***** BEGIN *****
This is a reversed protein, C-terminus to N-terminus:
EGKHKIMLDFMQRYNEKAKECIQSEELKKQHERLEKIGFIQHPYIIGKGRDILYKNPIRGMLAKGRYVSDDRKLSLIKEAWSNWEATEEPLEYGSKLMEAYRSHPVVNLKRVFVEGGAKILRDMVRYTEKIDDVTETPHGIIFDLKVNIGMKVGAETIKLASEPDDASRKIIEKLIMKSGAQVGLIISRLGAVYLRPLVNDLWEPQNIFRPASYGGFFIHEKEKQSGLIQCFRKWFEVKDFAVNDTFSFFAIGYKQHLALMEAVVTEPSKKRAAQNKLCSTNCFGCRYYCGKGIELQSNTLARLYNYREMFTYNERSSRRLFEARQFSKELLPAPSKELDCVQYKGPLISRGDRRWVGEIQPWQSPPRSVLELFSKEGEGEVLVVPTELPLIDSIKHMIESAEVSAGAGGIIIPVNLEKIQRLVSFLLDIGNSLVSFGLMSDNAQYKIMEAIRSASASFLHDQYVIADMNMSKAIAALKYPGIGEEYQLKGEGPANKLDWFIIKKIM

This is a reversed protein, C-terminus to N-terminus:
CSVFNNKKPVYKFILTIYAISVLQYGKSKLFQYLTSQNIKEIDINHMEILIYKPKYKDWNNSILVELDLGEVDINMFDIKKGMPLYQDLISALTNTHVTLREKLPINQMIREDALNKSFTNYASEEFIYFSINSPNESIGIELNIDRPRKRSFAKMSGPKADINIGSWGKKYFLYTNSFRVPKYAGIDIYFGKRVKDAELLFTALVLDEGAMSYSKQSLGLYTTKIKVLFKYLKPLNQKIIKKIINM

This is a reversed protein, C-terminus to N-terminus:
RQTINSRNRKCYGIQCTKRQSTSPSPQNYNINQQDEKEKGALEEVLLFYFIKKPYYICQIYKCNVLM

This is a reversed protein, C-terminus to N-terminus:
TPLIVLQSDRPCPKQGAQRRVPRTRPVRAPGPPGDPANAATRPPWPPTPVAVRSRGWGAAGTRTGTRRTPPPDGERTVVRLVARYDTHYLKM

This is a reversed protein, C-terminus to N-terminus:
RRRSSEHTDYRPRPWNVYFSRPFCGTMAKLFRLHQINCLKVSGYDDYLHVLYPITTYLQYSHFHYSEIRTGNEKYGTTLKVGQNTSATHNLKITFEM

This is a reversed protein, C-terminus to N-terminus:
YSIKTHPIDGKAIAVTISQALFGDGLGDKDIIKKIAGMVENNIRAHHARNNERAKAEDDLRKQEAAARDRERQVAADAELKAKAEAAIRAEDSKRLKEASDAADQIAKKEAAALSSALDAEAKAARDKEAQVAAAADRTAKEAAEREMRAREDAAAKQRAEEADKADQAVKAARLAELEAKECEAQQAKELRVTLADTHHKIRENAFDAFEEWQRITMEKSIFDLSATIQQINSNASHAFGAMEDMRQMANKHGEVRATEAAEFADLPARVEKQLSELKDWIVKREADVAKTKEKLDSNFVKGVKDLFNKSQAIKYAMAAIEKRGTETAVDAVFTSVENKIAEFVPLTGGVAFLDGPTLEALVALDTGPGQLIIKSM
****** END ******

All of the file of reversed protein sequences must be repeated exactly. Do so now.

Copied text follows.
This is a reversed protein, C-terminus to N-terminus:
EGKHKIMLDFMQRYNEKAKECIQSEELKKQHERLEKIGFIQHPYIIGKGRDILYKNPIRGMLAKGRYVSDDRKLSLIKEAWSNWEATEEPLEYGSKLMEAYRSHPVVNLKRVFVEGGAKILRDMVRYTEKIDDVTETPHGIIFDLKVNIGMKVGAETIKLASEPDDASRKIIEKLIMKSGAQVGLIISRLGAVYLRPLVNDLWEPQNIFRPASYGGFFIHEKEKQSGLIQCFRKWFEVKDFAVNDTFSFFAIGYKQHLALMEAVVTEPSKKRAAQNKLCSTNCFGCRYYCGKGIELQSNTLARLYNYREMFTYNERSSRRLFEARQFSKELLPAPSKELDCVQYKGPLISRGDRRWVGEIQPWQSPPRSVLELFSKEGEGEVLVVPTELPLIDSIKHMIESAEVSAGAGGIIIPVNLEKIQRLVSFLLDIGNSLVSFGLMSDNAQYKIMEAIRSASASFLHDQYVIADMNMSKAIAALKYPGIGEEYQLKGEGPANKLDWFIIKKIM

This is a reversed protein, C-terminus to N-terminus:
CSVFNNKKPVYKFILTIYAISVLQYGKSKLFQYLTSQNIKEIDINHMEILIYKPKYKDWNNSILVELDLGEVDINMFDIKKGMPLYQDLISALTNTHVTLREKLPINQMIREDALNKSFTNYASEEFIYFSINSPNESIGIELNIDRPRKRSFAKMSGPKADINIGSWGKKYFLYTNSFRVPKYAGIDIYFGKRVKDAELLFTALVLDEGAMSYSKQSLGLYTTKIKVLFKYLKPLNQKIIKKIINM

This is a reversed protein, C-terminus to N-terminus:
RQTINSRNRKCYGIQCTKRQSTSPSPQNYNINQQDEKEKGALEEVLLFYFIKKPYYICQIYKCNVLM

This is a reversed protein, C-terminus to N-terminus:
TPLIVLQSDRPCPKQGAQRRVPRTRPVRAPGPPGDPANAATRPPWPPTPVAVRSRGWGAAGTRTGTRRTPPPDGERTVVRLVARYDTHYLKM

This is a reversed protein, C-terminus to N-terminus:
RRRSSEHTDYRPRPWNVYFSRPFCGTMAKLFRLHQINCLKVSGYDDYLHVLYPITTYLQYSHFHYSEIRTGNEKYGTTLKVGQNTSATHNLKITFEM

This is a reversed protein, C-terminus to N-terminus:
YSIKTHPIDGKAIAVTISQALFGDGLGDKDIIKKIAGMVENNIRAHHARNNERAKAEDDLRKQEAAARDRERQVAADAELKAKAEAAIRAEDSKRLKEASDAADQIAKKEAAALSSALDAEAKAARDKEAQVAAAADRTAKEAAEREMRAREDAAAKQRAEEADKADQAVKAARLAELEAKECEAQQAKELRVTLADTHHKIRENAFDAFEEWQRITMEKSIFDLSATIQQINSNASHAFGAMEDMRQMANKHGEVRATEAAEFADLPARVEKQLSELKDWIVKREADVAKTKEKLDSNFVKGVKDLFNKSQAIKYAMAAIEKRGTETAVDAVFTSVENKIAEFVPLTGGVAFLDGPTLEALVALDTGPGQLIIKSM